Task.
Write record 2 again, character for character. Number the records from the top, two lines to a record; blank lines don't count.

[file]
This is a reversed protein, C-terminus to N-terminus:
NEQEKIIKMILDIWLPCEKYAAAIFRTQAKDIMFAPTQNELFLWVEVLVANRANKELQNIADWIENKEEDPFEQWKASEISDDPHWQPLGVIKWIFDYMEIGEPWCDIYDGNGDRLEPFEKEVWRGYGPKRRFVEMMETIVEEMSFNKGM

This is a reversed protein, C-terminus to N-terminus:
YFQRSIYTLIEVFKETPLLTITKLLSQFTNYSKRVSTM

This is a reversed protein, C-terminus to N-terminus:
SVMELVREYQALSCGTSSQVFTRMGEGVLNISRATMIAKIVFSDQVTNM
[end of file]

This is a reversed protein, C-terminus to N-terminus:
YFQRSIYTLIEVFKETPLLTITKLLSQFTNYSKRVSTM